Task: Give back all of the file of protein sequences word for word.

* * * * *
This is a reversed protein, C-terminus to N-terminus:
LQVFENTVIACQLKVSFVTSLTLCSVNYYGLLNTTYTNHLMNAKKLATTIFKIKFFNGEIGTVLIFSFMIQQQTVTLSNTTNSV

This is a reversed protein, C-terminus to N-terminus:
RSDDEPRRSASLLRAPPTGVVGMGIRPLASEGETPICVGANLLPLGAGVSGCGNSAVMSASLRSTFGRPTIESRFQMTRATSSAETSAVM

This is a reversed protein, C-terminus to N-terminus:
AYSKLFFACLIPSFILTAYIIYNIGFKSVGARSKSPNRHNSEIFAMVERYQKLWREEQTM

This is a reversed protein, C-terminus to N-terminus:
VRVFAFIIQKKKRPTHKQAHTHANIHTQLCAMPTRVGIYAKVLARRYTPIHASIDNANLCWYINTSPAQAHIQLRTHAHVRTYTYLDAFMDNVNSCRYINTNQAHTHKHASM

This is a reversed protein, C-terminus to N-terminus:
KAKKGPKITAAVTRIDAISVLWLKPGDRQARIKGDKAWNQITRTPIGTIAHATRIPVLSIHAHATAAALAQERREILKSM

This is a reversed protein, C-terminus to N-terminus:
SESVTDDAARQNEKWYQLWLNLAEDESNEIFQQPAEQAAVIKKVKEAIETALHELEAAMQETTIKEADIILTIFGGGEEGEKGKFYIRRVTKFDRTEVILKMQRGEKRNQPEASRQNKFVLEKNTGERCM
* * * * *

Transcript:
This is a reversed protein, C-terminus to N-terminus:
LQVFENTVIACQLKVSFVTSLTLCSVNYYGLLNTTYTNHLMNAKKLATTIFKIKFFNGEIGTVLIFSFMIQQQTVTLSNTTNSV

This is a reversed protein, C-terminus to N-terminus:
RSDDEPRRSASLLRAPPTGVVGMGIRPLASEGETPICVGANLLPLGAGVSGCGNSAVMSASLRSTFGRPTIESRFQMTRATSSAETSAVM

This is a reversed protein, C-terminus to N-terminus:
AYSKLFFACLIPSFILTAYIIYNIGFKSVGARSKSPNRHNSEIFAMVERYQKLWREEQTM

This is a reversed protein, C-terminus to N-terminus:
VRVFAFIIQKKKRPTHKQAHTHANIHTQLCAMPTRVGIYAKVLARRYTPIHASIDNANLCWYINTSPAQAHIQLRTHAHVRTYTYLDAFMDNVNSCRYINTNQAHTHKHASM

This is a reversed protein, C-terminus to N-terminus:
KAKKGPKITAAVTRIDAISVLWLKPGDRQARIKGDKAWNQITRTPIGTIAHATRIPVLSIHAHATAAALAQERREILKSM

This is a reversed protein, C-terminus to N-terminus:
SESVTDDAARQNEKWYQLWLNLAEDESNEIFQQPAEQAAVIKKVKEAIETALHELEAAMQETTIKEADIILTIFGGGEEGEKGKFYIRRVTKFDRTEVILKMQRGEKRNQPEASRQNKFVLEKNTGERCM